Unsorted implementation

Unsorted implementation: fast add operation, slow min/remove min operation

For an unsorted array, can add anywhere so adding is O(1). Finding the minimum is an O(N) operation.

Unsorted Priority Queue class: extends Priority Queue class

Unsorted priority queue keeps track of things using a Positional List, which implements Doubly Linked List, which implements Linked List

Sorted implementation

Sorted has a slow add method and a fast minimum/remove minimum method.

For a sorted array, add method needs to find the appropriate place to add the item in the sorted list, but it always knows where the minimum item is.

The cost of inserting an item is worst-case O(N), since we have to at least traverse the array to reach the given node, and in the worst case that requires traversing N nodes. If we can randomly access nodes, however, we can find the minimum in O(log N) operations using a binary search.

Heap

The heap is a data structure offering some of the advantages of both a sorted and an unsorted array. (Trees have the advantage of sorting information hierarchically).

In this case, the heap uses the tree level to sort information by value.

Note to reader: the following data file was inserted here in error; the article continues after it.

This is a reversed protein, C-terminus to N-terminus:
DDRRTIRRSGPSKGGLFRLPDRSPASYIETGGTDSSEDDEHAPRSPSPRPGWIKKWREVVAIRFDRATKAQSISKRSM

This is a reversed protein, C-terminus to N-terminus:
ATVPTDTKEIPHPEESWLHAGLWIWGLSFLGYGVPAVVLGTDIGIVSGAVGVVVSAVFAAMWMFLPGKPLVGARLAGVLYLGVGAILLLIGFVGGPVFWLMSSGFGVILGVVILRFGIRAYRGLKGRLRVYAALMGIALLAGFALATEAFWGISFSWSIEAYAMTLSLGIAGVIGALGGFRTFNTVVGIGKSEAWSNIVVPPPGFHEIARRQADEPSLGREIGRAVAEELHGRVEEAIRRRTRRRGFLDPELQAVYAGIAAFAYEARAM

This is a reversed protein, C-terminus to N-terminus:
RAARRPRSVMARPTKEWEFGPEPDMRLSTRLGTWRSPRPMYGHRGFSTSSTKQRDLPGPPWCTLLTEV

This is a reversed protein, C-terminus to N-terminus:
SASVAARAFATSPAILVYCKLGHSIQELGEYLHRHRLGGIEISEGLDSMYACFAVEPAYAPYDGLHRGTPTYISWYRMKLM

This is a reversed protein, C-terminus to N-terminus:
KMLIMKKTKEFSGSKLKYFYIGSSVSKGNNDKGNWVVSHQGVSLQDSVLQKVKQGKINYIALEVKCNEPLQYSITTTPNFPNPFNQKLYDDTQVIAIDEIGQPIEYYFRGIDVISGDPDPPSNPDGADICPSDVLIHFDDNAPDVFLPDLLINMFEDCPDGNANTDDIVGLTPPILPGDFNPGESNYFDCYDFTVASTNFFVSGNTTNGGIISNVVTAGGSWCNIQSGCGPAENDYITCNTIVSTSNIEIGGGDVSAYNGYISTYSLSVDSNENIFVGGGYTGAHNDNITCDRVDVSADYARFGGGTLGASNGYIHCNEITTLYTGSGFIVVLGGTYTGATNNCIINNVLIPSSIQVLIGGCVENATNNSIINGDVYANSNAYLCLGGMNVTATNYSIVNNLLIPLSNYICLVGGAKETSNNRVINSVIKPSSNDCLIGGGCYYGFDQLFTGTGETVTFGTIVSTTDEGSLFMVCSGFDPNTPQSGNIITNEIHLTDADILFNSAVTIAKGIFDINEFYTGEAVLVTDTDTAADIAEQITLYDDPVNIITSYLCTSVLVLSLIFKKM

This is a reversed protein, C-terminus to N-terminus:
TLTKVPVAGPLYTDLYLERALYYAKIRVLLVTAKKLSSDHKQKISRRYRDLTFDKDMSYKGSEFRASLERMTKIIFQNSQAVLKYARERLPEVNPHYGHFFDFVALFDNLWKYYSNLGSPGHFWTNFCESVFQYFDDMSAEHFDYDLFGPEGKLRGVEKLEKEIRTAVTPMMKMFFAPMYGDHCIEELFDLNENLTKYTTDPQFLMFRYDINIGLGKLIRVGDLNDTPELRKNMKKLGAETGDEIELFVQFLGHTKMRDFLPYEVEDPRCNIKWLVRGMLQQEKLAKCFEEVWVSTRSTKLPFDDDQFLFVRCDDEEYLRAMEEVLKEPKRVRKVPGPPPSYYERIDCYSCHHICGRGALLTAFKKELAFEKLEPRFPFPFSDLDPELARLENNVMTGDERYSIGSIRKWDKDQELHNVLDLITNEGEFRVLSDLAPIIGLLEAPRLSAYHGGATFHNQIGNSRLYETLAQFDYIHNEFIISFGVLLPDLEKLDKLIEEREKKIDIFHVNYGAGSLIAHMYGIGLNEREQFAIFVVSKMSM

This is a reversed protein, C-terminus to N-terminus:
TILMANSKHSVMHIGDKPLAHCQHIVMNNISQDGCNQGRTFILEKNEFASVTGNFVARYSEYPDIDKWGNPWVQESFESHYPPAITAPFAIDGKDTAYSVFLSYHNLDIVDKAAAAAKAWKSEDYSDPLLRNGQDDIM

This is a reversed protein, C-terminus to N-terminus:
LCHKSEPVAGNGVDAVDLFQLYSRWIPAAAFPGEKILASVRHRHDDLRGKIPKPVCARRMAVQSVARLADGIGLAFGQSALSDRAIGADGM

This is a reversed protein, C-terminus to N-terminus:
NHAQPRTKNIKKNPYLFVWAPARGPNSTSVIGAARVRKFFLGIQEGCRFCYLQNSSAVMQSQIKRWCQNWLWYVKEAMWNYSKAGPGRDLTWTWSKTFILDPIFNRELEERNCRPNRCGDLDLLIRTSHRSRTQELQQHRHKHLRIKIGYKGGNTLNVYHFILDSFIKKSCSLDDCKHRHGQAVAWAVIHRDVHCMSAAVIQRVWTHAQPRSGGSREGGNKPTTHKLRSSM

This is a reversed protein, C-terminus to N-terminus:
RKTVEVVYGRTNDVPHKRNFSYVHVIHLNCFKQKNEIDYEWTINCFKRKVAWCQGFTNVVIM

Heap-Order Property: In a heap T, for every position p other than the root, the key stored at p is greater than or equal to the key stored at p's parent.

As a consequence, a minimum key is always stored at the root of T. The min or remove min method therefore has an easy time.

The heap must also satisfy an additional constraint: the heap must be complete.

Complete Binary Tree Property: A heap T with height h is a complete binary tree if levels 0, 1, 2, ..., h-1 of T have the maximum number of nodes possible (namely, level i has 2^i nodes, for 0 <= i <= (h-1)) and the remaining nodes at level h reside in the leftmost positions possible.

Basically, we fill in the levels, one level at a time, never skipping from one level to the next. This guarantees that the left and right subtrees of the root node cannot differ by more than 1 level.

Proof:

Heap height: a heap T with n entries has a height of floor(log(n)).

This relies on the fact that IF the tree T is complete, there can only be one incomplete level at a time, so levels 0 through h-1 of the tree T must be complete. The number of nodes this represents is

${\displaystyle n=1+2+4+...+2^{h-1}=2^{h}-1}$

the number of nodes in level h is somewhere between 1 and ${\displaystyle 2^{h}}$, so this means

${\displaystyle n\geq 2^{h}-1+1=2^{h}}$

and

${\displaystyle n\leq 2^{h}-1+2^{h}=2^{h+1}-1}$

Taking the log of both sides of these inequallities, we see:

${\displaystyle h\leq \log {(n)}}$

${\displaystyle \log {(n+1)}-1\leq h}$